SOUTH BEND — E. Mark Cummings calls emotional security a bridge between children and the world. And how parents handle conflict determines how children navigate that bridge.
Cummings, a psychology professor at the University of Notre Dame, said that conclusion comes from two studies that he and his colleagues conducted at the University of Notre Dame Center for Children and Families and the University of Rochester in New York.
In one study, researchers looked at the effect that parental conflict had on 9- to 18-year-old children over a three-year period. The second study looked at the connection between parental conflict and emotional problems in kindergarten-age children. That was also a three-year study.
Both showed that parents who resorted to personal insults, who became defensive, or who refused to address problems set in motion events that resulted in a variety of dysfunctions including emotional insecurity, depression and behavioral problems, Cummings said.Conversely, parents increased children’s security if they worked through conflict while continuing to express affection, promote problem-solving and enhance positive feelings.
While the findings might not be surprising, Cummings said parents’ actions today often don’t demonstrate that they understand how deeply children are affected by the issues.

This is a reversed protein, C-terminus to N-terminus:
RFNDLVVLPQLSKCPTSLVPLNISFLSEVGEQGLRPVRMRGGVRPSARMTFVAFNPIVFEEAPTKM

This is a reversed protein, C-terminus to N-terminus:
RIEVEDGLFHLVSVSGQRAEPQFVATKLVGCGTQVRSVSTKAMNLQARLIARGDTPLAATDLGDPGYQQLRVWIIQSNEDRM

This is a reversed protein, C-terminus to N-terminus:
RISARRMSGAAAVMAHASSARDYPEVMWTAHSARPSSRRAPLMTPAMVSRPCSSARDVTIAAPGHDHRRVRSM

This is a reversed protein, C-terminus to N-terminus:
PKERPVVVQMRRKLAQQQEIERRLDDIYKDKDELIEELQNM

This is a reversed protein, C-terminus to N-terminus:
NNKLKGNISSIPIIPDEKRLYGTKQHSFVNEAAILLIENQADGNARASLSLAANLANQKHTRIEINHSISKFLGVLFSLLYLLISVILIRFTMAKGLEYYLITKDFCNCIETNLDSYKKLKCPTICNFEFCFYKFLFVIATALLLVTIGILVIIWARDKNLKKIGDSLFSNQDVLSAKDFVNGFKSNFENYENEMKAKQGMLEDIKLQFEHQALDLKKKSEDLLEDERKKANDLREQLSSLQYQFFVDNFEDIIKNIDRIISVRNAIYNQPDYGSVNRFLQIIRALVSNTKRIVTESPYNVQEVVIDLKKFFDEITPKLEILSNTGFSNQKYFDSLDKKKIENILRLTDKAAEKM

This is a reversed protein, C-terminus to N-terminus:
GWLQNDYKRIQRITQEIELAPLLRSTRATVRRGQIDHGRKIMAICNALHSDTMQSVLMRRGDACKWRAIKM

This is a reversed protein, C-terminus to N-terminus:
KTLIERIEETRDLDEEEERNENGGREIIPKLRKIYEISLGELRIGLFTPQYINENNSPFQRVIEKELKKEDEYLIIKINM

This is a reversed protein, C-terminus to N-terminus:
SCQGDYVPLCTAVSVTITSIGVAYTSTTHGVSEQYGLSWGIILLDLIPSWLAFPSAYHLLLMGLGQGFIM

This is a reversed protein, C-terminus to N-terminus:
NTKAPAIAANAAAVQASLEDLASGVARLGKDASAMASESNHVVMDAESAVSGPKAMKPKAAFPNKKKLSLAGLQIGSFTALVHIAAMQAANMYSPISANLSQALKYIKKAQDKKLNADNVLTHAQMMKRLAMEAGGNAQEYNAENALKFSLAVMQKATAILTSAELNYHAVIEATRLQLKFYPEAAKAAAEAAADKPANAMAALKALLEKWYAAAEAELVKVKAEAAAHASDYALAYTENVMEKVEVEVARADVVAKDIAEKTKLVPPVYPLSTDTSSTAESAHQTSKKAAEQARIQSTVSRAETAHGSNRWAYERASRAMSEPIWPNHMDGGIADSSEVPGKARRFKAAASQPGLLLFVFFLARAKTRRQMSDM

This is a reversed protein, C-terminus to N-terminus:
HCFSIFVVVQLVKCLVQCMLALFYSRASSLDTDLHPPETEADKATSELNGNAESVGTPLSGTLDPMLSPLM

“(And) second, people don’t realize how early kids are affected,” Cummings said. “The effects can be seen in children as young as a year old.”
Finally, parents don’t appear to know how to constructively resolve their differences.
“You’re going to have arguments — whether it’s over who washes the dishes or takes out the garbage. Conflict is inevitable,” Cummings said. “It’s important how you fight.” Cummings said researchers want to share their common-sense recommendations with churches, community centers and social service agencies. Those groups will be asked to select parents who might be helped by the center’s educational workshops.
The parents will attend a series of four sessions at the center’s office on North Ironwood Drive.
The workshops will include PowerPoint presentations, role-playing and other ways to reinforce positive ways to resolve parental conflict, Cummings said.
The center will track participants to see if the seminars improve their conflict resolution skills. If so, the center will make the seminars available on a wider basis, Cummings said.
Originally published by newsinfo.nd.edu on March 28, 2006.at